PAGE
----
$50,000 of New Student Activity Fee Funds Spent on Shabbat Minyan Initiative at Beren
Almost a quarter of the $204,400 composing the raised student activity funds this year, or $50,000, has been directed towards stabilizing and concretizing the “Minyan Men” at Beren Shabbat initiative, which brings a quorum of ten men downtown each week to ensure the midtown campus has a minyan.
For this academic year, the student activity fee, the charge that raises funds for most student-run programming on campus, was raised 67%, to $250 a year. Between 2,044 undergraduate students on the Beren and Wilf campuses, this increase amounted to over $200,000 for increased and enhanced programming.
However, for much of the year, it has remained unclear in where and how these additional funds were being spent. Now, after investigation, it appears one quarter of those funds is being used for the weekly minyan at Beren.
The main expense for the minyan is housing the men in midtown Manhattan. The Office of Student Life arranges for the students to be placed in five hotel rooms at the nearby Court Hotel, the same hotel where students are put up for the larger, monthly, co-ed shabbatonim throughout the year.
“At the end of the day, it’s about how much we are willing to support our values. We are strongly committed to offering everyone on the Beren campus a chance to experience Shabbatot with tefilla b’tzibur (prayer with a minyan), with a “Tzibur” that is their own,” said Shira Krinsky, the Minyan Coordinator on the Shabbat Enhancement Committee at Beren.
The minyan initiative began last year, the brainchild of Jen van Amerongen, former Torah Activities Council (TAC) Vice President of Shabbat, and Avital Habshush, the former President of the Shabbat Enhancement Committee. Starting in the spring semester, the minyan ran semi-regularly, bringing men downtown just about every other week.
“The idea was one I had spoken about with friends throughout my years at Stern. Basically...that communal tefilla, especially on Shabbat, is integral to a Jewish community,” said van Amerongen. “We were not able to function as a religious community on Shabbat and instead had to be guests somewhere else. Any other college with a considerable population of Orthodox Jews has a Shabbat minyan. So the plan was to try and recruit men to make a minyan every Shabbat so that there would be communal tefilla for the Beren campus.”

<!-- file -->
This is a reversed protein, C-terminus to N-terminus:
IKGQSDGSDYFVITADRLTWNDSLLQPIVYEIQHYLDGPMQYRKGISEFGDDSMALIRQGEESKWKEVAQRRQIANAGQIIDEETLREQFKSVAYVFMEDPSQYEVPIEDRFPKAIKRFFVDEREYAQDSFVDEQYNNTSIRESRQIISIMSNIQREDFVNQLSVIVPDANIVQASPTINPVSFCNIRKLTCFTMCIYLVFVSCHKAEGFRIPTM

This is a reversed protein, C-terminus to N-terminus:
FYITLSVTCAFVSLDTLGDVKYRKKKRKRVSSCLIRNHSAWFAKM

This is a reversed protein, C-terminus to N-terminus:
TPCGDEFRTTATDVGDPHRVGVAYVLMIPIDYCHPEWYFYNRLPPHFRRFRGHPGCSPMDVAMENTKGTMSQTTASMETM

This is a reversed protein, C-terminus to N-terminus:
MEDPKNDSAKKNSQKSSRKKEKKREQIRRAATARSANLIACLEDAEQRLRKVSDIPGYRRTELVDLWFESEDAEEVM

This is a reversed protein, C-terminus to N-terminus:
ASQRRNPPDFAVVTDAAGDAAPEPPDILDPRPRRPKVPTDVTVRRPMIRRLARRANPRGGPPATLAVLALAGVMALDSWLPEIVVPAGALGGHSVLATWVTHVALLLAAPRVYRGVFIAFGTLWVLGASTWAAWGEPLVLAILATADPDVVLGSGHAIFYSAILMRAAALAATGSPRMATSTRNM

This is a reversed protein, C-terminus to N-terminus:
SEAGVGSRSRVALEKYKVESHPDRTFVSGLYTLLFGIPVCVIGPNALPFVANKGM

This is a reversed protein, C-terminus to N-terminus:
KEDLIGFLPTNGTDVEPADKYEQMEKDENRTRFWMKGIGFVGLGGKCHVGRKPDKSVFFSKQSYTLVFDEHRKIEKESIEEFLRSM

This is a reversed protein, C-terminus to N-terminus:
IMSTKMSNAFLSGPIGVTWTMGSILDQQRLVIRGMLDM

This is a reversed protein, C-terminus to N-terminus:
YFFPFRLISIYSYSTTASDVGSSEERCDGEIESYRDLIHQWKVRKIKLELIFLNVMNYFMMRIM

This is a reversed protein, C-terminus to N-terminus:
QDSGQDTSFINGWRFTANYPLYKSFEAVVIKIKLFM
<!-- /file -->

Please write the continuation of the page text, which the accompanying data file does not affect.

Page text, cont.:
Students at Beren had the option of davening at the nearby Adereth El synagogue, but few would actually attend services there. “It is much easier to daven on your own in a dorm lounge, or sadly, skip davening altogether, than to walk ten blocks to a shul that is not really your own community and you don’t feel a part of,” explained van Amerongen.
Dean of Students, Dr. Chaim Nissel described the program’s significance and the reason to formalize it as a weekly program this year. “We started bringing the minyan to Beren in Spring 2017 as a pilot program and it was very well received. The Beren student Shabbat Enhancement Committee felt that having the weekly minyan on campus significantly enhanced the Beren Shabbat experience so beginning in Fall 2017, we have had a minyan there practically every week.”
Further, Dr. Nissel emphasized the importance of utilizing a large portion of the new funds towards strengthening programming that directly affects about half of the undergraduate student community.
And in part, the minyan seems to be contributing to a significant uptick in Beren students staying in for Shabbat this year. Shabbat attendance is up over 57%, with an average of 175 students on the Beren campus each week in the Fall semester. During the 2016-2017 academic year, just 111 students stayed in for Shabbat, on average.
“The biggest thing that the Beren Community gains from having a minyan on campus on Shabbos is a communal center” said Adina Cohen, current TAC Vice President of Shabbat. “The minyan transforms 245 Lexington from a place where women go for their meals and programs into the place they go for their entire Shabbos experience.”
Cohen continued by stressing the significant increase in women attending minyan Shabbat morning as a result of the initiative, crediting it in large part to the tone having a weekly minyan sets on the Beren campus. “It is in large part due to the sense of ownership that having a minyan on campus creates. Davening tefillah b'tzibur within the four walls of our school building fosters a sense of community and has created an important foundation for the community to be able to thrive.”
One of the men who regularly goes downtown for the minyan, Junior Doniel Weinreich, said in support of the program, “it seems obvious that davening is integral to the Shabbos experience, and to any Shabbos program. As someone who partially has the power to alleviate the predicament [of not having a minyan], I have a sense of responsibility.” He added “it’s also generally a quite pleasant experience.”
Based on the program’s success this year, the Office of Student Life is planning to continue the program next year and is currently in the process of planning the program’s future logistics.
Krinsky, reiterating the minyan’s importance, stressed the signal the budgeting of such a large sum for the program sends. “We show just how much we value [the minyan initiative] by spending the necessary money to make it a reality.”